Summer Nights, summer slights?

March 19, 2008
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The Indianapolis Museum of Art’s Summer Nights film series is one of the most popular warm-weather attractions in the city — at least, one where those who want to attend often outnumber the room the IMA has to accommodate them.

This year’s schedule, announced yesterday, seems designed to keep the crowds up — while doing little to stretch the cinematic minds of its picnickers. Running June 6-Aug. 29, it mostly consists of risk-free fare such as “Grease,” “This is Spinal Tap,” “The Goonies,” “The Mummy” and “Ghostbusters.”

Yes, there are the classics: “Gilda,” “Dr. Strangelove” and “Strangers on a Train" also are in the mix. And there's the interesting addition of the Indian cult film “Sholay.” But while the prospect of sipping white Russians while watching “The Big Lebowski” is appealing — and it will be fun to see the crowd at an outdoor midnight showing of “The Rocky Horror Picture Show" — I’m wondering if the IMA could have done more to offer at least a few films that have some artistic rather than overtly commercial intent.

Is there a middle ground of films that could keep up the crowds and also feel like they belong at an art museum?

Your thoughts? And suggestions?
  • Disappointing. Many of the films in the first list you mention are in plenty of folks' personal DVD collections - not much compelling reason to go elsewhere to watch them. A series like this should not just offer a different venue for watching movies, but something that most folks would be less likely to see under other circumstances.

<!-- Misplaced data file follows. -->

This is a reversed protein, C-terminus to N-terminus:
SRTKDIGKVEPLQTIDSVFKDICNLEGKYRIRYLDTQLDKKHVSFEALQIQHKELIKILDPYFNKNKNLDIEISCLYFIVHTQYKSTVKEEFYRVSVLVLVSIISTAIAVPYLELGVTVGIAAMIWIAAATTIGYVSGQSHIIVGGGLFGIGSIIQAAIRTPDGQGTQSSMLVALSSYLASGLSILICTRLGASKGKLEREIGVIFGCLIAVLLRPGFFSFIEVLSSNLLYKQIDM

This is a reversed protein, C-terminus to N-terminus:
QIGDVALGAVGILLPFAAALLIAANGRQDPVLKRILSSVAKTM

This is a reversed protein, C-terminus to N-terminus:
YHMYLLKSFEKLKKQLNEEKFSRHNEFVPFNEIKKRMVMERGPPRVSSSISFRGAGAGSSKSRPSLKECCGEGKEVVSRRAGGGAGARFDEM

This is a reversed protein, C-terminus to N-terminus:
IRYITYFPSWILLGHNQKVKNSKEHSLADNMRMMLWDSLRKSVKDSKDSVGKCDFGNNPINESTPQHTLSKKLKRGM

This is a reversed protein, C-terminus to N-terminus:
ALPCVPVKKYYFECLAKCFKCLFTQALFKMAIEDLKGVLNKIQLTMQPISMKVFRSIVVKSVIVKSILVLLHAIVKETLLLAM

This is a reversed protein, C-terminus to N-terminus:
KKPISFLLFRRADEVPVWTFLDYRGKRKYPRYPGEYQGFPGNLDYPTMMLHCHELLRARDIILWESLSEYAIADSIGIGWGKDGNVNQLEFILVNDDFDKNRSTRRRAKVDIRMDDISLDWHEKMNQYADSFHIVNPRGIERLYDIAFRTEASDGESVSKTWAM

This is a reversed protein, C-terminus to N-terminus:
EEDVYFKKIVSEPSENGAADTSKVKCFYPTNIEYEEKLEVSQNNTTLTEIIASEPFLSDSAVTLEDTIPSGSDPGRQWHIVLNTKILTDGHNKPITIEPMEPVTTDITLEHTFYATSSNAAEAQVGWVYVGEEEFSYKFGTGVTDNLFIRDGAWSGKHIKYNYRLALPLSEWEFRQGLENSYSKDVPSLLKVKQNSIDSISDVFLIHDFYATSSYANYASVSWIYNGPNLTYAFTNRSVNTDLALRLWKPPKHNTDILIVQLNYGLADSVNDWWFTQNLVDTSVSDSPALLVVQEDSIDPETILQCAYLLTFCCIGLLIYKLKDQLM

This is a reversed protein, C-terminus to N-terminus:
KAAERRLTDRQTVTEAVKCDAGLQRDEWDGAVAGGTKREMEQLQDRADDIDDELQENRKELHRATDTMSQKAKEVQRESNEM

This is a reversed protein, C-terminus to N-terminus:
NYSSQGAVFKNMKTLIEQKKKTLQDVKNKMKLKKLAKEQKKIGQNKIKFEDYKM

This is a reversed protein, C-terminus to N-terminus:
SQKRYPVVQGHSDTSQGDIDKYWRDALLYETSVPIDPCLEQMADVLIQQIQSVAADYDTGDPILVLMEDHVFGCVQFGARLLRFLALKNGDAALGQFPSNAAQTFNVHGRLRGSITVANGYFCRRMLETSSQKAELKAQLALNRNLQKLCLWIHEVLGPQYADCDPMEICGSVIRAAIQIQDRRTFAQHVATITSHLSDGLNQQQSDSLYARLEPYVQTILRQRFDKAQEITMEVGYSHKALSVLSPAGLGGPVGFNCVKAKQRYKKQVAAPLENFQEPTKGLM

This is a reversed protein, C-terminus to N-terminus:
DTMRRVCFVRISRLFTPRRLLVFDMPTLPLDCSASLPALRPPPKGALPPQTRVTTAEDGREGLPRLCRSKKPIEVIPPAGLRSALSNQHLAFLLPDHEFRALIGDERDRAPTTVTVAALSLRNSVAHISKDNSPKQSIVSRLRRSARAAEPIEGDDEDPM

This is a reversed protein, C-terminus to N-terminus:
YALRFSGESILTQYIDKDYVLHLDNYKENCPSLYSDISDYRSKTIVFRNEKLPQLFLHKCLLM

You have the lure of the unique venue, so let that be the bait by which you reel (forgive the unintentional pun) people in to a different kind of film than they might otherwise catch on TNT (not even TCM!) on the very same night if they stayed home. There are even plenty of family-friendly offerings that could fit this mold. How many kids these days have seen Errol Flynn's ADVENTURES OF ROBIN HOOD, for example? Or even MARY POPPINS, for that matter?

    While we're talking about films, btw, let's pause for a moment to remember Anthony Minghella (THE ENGLISH PATIENT, COLD MOUNTAIN, etc.) and Arthur C. Clarke (the legendary sci-fi writer who co-created 2001: A SPACE ODYSSEY with Kubrick).
  • That is a disappointing line-up. Most of those you can watch any night of the week on TNT. I wish they would mix it up more with classics/art/foreign films - albeit, nothing to heavy for a fun summer evening. BTW... why does everything have to be kid-friendly? Could they have adults only nights and show edgier films without the threat of someone dragging their kids along?